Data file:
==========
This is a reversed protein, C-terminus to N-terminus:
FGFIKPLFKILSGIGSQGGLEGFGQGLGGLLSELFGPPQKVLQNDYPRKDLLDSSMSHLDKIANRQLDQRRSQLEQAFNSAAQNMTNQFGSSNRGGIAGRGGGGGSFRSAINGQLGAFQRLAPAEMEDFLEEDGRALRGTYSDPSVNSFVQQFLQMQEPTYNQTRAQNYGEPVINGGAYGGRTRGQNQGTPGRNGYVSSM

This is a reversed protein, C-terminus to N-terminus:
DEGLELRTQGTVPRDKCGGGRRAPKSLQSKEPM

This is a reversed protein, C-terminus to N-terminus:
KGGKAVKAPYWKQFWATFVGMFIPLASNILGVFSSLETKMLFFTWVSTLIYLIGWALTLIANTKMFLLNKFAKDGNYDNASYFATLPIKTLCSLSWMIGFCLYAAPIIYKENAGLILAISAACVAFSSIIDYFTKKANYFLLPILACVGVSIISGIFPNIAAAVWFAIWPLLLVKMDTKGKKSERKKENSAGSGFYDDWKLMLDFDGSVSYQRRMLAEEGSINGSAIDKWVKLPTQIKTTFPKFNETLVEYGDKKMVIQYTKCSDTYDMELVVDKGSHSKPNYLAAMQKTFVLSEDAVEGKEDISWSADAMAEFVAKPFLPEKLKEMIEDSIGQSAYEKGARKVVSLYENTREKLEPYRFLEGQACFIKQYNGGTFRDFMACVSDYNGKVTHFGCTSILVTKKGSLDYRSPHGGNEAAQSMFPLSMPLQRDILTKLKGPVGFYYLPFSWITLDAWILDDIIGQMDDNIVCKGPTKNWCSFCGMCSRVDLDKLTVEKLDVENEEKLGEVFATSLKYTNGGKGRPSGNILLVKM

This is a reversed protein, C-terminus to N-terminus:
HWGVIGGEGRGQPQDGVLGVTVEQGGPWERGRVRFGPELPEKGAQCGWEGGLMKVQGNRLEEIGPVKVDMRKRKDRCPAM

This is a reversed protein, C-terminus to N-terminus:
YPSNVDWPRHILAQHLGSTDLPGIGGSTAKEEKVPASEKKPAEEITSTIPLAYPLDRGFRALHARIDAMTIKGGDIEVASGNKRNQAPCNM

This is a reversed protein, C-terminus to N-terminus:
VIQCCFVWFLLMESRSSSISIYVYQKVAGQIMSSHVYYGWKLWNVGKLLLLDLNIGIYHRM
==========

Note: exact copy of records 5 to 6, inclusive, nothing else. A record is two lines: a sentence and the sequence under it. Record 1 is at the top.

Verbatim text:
This is a reversed protein, C-terminus to N-terminus:
YPSNVDWPRHILAQHLGSTDLPGIGGSTAKEEKVPASEKKPAEEITSTIPLAYPLDRGFRALHARIDAMTIKGGDIEVASGNKRNQAPCNM

This is a reversed protein, C-terminus to N-terminus:
VIQCCFVWFLLMESRSSSISIYVYQKVAGQIMSSHVYYGWKLWNVGKLLLLDLNIGIYHRM